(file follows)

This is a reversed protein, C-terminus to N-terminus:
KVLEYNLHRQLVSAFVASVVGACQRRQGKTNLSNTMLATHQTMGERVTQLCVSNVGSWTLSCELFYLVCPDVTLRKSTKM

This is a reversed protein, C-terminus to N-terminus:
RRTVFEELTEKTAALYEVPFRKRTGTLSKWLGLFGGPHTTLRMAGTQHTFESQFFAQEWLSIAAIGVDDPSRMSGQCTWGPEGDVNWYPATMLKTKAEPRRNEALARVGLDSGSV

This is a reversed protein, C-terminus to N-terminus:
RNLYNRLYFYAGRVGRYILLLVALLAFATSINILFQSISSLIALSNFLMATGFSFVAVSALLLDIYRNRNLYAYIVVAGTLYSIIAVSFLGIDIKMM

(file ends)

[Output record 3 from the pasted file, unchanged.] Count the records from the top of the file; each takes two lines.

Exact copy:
This is a reversed protein, C-terminus to N-terminus:
RNLYNRLYFYAGRVGRYILLLVALLAFATSINILFQSISSLIALSNFLMATGFSFVAVSALLLDIYRNRNLYAYIVVAGTLYSIIAVSFLGIDIKMM